Australia: Property Update - February 2006

Last Updated: 25 July 2006

in this issue:

  • New grab for revenue revealed: more land tax
    In what has come as a shock to many in the property industry, a unit trust holding property in a special trust now incurs an extra $5,884 of land tax.
  • Watch out for GST traps in a slow market
    When the sale market is slow, it is not uncommon for developers to refrain from selling, and instead rent out a property until the market improves. Developers who go down this route should be wary of a potential clawback in input tax credits.
  • Large deposits and GST
    Most sales proceed on the basis of a 10% deposit. But be wary of a deposit greater than 10%.

New grab for revenue revealed: more land tax

In what has come as a shock to many in the property industry, a unit trust holding property in a special trust now incurs an extra $5,884 of land tax.

As a result of a recent High Court decision concerning the taxation of unit trusts under the Victorian Land Tax Act 1958, most unit trusts in NSW will now be assessed as "special trusts" under s 3A of the New South Wales Land Tax Management Act 1956 ("Act").

Special trusts are under a disadvantage compared to other entities or individuals. With special trusts, land tax is assessed at the rate of 1.7% on the taxable value of land, without the $352,000 threshold afforded to others. A unit trust holding property which is a special trust therefore incurs an additional $5,884 of land tax per year.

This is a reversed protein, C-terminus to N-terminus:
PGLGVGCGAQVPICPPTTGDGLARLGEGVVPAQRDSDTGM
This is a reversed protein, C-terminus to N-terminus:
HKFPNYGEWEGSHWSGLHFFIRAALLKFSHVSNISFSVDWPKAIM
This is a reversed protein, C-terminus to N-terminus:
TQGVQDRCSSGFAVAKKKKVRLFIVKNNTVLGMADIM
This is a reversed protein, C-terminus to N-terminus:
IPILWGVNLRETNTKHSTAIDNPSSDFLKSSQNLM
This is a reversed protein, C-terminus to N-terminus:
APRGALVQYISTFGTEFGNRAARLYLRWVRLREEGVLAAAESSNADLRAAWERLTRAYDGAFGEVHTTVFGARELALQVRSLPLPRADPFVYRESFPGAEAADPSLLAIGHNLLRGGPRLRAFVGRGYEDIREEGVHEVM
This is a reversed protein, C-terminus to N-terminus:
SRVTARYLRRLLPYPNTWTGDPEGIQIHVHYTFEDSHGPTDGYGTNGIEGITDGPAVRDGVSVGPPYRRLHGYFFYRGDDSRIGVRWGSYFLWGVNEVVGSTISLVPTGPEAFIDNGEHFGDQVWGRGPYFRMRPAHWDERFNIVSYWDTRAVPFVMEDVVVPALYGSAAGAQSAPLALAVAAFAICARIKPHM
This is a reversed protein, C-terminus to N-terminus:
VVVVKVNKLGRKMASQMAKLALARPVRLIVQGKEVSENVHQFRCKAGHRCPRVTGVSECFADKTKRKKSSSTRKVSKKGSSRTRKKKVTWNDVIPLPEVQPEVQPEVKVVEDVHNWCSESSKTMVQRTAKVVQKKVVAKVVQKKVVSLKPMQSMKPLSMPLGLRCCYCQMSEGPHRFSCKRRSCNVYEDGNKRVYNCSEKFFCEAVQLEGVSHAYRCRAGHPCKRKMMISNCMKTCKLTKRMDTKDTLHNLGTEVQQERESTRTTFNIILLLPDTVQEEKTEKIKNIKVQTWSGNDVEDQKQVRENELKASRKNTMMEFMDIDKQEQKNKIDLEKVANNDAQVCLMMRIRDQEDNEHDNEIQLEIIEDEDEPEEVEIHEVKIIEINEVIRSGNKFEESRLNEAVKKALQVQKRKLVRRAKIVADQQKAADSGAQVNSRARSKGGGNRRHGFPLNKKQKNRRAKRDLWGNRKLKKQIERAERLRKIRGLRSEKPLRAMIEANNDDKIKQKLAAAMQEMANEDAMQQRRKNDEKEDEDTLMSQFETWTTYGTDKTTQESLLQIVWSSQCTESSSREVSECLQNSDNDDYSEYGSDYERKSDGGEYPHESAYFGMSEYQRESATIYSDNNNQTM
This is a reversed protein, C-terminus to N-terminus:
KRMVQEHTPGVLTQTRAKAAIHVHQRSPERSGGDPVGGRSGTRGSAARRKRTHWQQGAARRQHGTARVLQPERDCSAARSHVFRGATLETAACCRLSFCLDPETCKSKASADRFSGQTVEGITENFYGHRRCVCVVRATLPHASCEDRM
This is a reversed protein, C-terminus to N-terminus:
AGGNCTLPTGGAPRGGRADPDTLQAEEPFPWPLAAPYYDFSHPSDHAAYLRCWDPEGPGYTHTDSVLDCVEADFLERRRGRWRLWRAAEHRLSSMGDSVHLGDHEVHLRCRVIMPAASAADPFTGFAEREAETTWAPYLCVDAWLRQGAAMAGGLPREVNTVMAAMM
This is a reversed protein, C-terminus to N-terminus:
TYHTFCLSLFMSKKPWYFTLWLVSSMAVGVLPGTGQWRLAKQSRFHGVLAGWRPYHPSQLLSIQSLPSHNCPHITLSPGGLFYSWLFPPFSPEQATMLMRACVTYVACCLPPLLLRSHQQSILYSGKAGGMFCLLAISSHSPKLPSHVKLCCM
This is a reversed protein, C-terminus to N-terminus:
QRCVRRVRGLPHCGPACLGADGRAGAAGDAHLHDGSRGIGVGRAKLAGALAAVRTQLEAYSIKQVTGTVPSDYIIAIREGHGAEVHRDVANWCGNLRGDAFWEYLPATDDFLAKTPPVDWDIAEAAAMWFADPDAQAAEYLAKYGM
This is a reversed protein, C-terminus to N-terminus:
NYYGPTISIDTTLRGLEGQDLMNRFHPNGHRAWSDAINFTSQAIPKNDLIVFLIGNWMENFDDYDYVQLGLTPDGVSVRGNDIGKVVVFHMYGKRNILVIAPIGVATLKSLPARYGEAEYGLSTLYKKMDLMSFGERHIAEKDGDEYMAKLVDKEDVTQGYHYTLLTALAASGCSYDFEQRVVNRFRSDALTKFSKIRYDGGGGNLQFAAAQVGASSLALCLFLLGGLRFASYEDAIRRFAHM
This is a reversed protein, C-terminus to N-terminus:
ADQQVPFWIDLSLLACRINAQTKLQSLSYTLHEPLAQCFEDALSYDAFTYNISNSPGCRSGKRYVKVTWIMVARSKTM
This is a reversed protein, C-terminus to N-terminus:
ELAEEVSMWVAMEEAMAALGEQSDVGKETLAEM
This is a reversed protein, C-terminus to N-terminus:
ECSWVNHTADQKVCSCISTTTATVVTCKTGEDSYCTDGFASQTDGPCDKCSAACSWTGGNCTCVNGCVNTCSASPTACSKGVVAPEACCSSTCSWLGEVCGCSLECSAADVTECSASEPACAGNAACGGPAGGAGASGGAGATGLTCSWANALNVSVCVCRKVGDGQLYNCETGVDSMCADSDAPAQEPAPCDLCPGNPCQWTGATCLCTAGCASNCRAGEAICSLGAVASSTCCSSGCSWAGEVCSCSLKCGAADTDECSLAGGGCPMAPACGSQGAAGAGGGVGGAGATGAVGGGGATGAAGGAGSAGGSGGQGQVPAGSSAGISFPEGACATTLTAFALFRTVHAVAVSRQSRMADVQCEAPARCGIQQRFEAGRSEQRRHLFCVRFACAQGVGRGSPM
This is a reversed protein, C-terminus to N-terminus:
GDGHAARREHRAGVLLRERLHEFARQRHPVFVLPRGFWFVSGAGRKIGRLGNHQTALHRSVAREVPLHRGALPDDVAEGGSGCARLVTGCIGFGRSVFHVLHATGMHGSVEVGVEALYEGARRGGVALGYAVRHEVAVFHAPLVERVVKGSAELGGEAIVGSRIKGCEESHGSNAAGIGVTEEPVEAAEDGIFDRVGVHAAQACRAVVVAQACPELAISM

In many cases, unit trusts were selected as an appropriate vehicle to hold property in for this very reason.

Until this High Court decision, the NSW Office of State Revenue ("OSR") regarded most discretionary trusts as special trusts under the Act but unit trusts had enjoyed the benefit of the threshold and, therefore, a lower land tax bill.

Note the land tax threshold existed until the 2005 tax year when it was abolished but was subsequently re-introduced for the 2006 tax year, so it has resumed its normal significance to taxpayers.

What did the High Court rule?

The High Court ruled that the holders of units in the relevant trust were not the owners of land held by the trust.

The outcome of the case turned upon the definition of "owner" under the Victorian legislation. The NSW equivalent definition is almost identical.

The court held that a unitholder at the relevant date was not the owner of the land within the meaning of the statutory definition.

This was because the trust deed gave power to the trustee to do such things as make provision for future and contingent liabilities, and to apply the income to the purchase of any property or business. The only right of the unitholder was to receive a proportionate share of the income of the fund for the year. In other words, the unitholder may, but would not necessarily, receive all of the income of the trust.

What to do

Trustees and managers will need to analyse their trust deed to determine whether the trustee or the unitholders are considered to be the "owner" within the meaning of the statutory definition.

Where a trust deed provides that the unitholders do have an ownership interest in land held by the trust, an objection should be made to any assessment for land tax levied on the trustee.

Great care should be exercised before amending the trust deed as this could trigger an unwanted and costly capital gain.

Trustees and managers should also review leases to determine whether the additional land tax liability can be passed onto tenants under the terms of a lease. If the lease is a net lease and outgoings payable by a tenant include land tax, it will be necessary to determine whether the land tax is recoverable on as paid basis; or, as is often the case, is only recoverable to the extent the landlord is not a special trust within the meaning in the Act.